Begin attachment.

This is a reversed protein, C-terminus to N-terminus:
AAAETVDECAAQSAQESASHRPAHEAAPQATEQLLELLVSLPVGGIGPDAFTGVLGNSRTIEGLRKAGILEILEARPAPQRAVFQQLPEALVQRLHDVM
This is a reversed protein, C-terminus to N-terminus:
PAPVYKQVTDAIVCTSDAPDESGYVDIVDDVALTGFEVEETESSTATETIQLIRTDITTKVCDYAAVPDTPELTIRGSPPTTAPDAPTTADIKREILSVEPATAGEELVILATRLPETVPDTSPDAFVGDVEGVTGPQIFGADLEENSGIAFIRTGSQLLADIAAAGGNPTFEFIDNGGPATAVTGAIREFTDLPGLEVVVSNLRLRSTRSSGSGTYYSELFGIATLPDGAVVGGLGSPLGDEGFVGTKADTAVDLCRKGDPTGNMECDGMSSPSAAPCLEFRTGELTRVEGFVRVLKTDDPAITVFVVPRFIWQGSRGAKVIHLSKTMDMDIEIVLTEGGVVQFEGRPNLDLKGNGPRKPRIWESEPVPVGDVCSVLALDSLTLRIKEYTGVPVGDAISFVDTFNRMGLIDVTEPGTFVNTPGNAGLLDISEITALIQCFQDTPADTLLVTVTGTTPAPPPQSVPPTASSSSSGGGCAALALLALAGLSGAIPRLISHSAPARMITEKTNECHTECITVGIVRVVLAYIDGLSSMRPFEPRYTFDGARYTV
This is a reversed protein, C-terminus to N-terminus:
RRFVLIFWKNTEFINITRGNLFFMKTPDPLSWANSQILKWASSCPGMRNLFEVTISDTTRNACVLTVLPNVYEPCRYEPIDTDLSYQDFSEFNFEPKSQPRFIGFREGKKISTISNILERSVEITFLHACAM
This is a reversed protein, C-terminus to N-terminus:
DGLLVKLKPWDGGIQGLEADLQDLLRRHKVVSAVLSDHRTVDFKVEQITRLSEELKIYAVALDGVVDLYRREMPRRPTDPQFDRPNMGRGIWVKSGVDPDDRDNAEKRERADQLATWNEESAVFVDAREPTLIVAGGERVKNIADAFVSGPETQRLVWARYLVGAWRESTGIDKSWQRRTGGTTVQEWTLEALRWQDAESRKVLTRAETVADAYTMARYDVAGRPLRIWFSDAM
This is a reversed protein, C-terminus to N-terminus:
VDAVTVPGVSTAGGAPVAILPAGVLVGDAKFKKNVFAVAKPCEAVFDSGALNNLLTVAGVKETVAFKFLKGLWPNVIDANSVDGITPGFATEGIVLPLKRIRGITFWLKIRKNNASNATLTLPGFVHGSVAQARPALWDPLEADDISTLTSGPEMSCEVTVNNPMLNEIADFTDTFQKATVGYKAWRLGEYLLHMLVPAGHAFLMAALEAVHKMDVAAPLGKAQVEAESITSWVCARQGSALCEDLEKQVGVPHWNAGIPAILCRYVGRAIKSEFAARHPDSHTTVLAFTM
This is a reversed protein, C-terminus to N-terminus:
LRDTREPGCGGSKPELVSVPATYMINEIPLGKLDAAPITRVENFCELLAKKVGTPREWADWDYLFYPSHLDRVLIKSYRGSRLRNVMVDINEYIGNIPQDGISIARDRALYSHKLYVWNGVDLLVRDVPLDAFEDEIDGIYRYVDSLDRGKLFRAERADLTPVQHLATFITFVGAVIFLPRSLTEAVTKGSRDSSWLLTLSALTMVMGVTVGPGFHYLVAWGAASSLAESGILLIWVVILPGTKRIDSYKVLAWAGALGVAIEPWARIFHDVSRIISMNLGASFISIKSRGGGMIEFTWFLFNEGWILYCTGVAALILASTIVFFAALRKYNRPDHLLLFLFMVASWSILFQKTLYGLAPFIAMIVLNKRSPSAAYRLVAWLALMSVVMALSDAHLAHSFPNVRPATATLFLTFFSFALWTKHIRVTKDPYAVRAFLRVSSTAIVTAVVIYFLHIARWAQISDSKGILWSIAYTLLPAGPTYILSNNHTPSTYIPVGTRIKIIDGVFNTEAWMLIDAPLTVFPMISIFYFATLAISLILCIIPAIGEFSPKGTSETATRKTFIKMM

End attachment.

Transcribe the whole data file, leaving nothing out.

This is a reversed protein, C-terminus to N-terminus:
AAAETVDECAAQSAQESASHRPAHEAAPQATEQLLELLVSLPVGGIGPDAFTGVLGNSRTIEGLRKAGILEILEARPAPQRAVFQQLPEALVQRLHDVM
This is a reversed protein, C-terminus to N-terminus:
PAPVYKQVTDAIVCTSDAPDESGYVDIVDDVALTGFEVEETESSTATETIQLIRTDITTKVCDYAAVPDTPELTIRGSPPTTAPDAPTTADIKREILSVEPATAGEELVILATRLPETVPDTSPDAFVGDVEGVTGPQIFGADLEENSGIAFIRTGSQLLADIAAAGGNPTFEFIDNGGPATAVTGAIREFTDLPGLEVVVSNLRLRSTRSSGSGTYYSELFGIATLPDGAVVGGLGSPLGDEGFVGTKADTAVDLCRKGDPTGNMECDGMSSPSAAPCLEFRTGELTRVEGFVRVLKTDDPAITVFVVPRFIWQGSRGAKVIHLSKTMDMDIEIVLTEGGVVQFEGRPNLDLKGNGPRKPRIWESEPVPVGDVCSVLALDSLTLRIKEYTGVPVGDAISFVDTFNRMGLIDVTEPGTFVNTPGNAGLLDISEITALIQCFQDTPADTLLVTVTGTTPAPPPQSVPPTASSSSSGGGCAALALLALAGLSGAIPRLISHSAPARMITEKTNECHTECITVGIVRVVLAYIDGLSSMRPFEPRYTFDGARYTV
This is a reversed protein, C-terminus to N-terminus:
RRFVLIFWKNTEFINITRGNLFFMKTPDPLSWANSQILKWASSCPGMRNLFEVTISDTTRNACVLTVLPNVYEPCRYEPIDTDLSYQDFSEFNFEPKSQPRFIGFREGKKISTISNILERSVEITFLHACAM
This is a reversed protein, C-terminus to N-terminus:
DGLLVKLKPWDGGIQGLEADLQDLLRRHKVVSAVLSDHRTVDFKVEQITRLSEELKIYAVALDGVVDLYRREMPRRPTDPQFDRPNMGRGIWVKSGVDPDDRDNAEKRERADQLATWNEESAVFVDAREPTLIVAGGERVKNIADAFVSGPETQRLVWARYLVGAWRESTGIDKSWQRRTGGTTVQEWTLEALRWQDAESRKVLTRAETVADAYTMARYDVAGRPLRIWFSDAM
This is a reversed protein, C-terminus to N-terminus:
VDAVTVPGVSTAGGAPVAILPAGVLVGDAKFKKNVFAVAKPCEAVFDSGALNNLLTVAGVKETVAFKFLKGLWPNVIDANSVDGITPGFATEGIVLPLKRIRGITFWLKIRKNNASNATLTLPGFVHGSVAQARPALWDPLEADDISTLTSGPEMSCEVTVNNPMLNEIADFTDTFQKATVGYKAWRLGEYLLHMLVPAGHAFLMAALEAVHKMDVAAPLGKAQVEAESITSWVCARQGSALCEDLEKQVGVPHWNAGIPAILCRYVGRAIKSEFAARHPDSHTTVLAFTM
This is a reversed protein, C-terminus to N-terminus:
LRDTREPGCGGSKPELVSVPATYMINEIPLGKLDAAPITRVENFCELLAKKVGTPREWADWDYLFYPSHLDRVLIKSYRGSRLRNVMVDINEYIGNIPQDGISIARDRALYSHKLYVWNGVDLLVRDVPLDAFEDEIDGIYRYVDSLDRGKLFRAERADLTPVQHLATFITFVGAVIFLPRSLTEAVTKGSRDSSWLLTLSALTMVMGVTVGPGFHYLVAWGAASSLAESGILLIWVVILPGTKRIDSYKVLAWAGALGVAIEPWARIFHDVSRIISMNLGASFISIKSRGGGMIEFTWFLFNEGWILYCTGVAALILASTIVFFAALRKYNRPDHLLLFLFMVASWSILFQKTLYGLAPFIAMIVLNKRSPSAAYRLVAWLALMSVVMALSDAHLAHSFPNVRPATATLFLTFFSFALWTKHIRVTKDPYAVRAFLRVSSTAIVTAVVIYFLHIARWAQISDSKGILWSIAYTLLPAGPTYILSNNHTPSTYIPVGTRIKIIDGVFNTEAWMLIDAPLTVFPMISIFYFATLAISLILCIIPAIGEFSPKGTSETATRKTFIKMM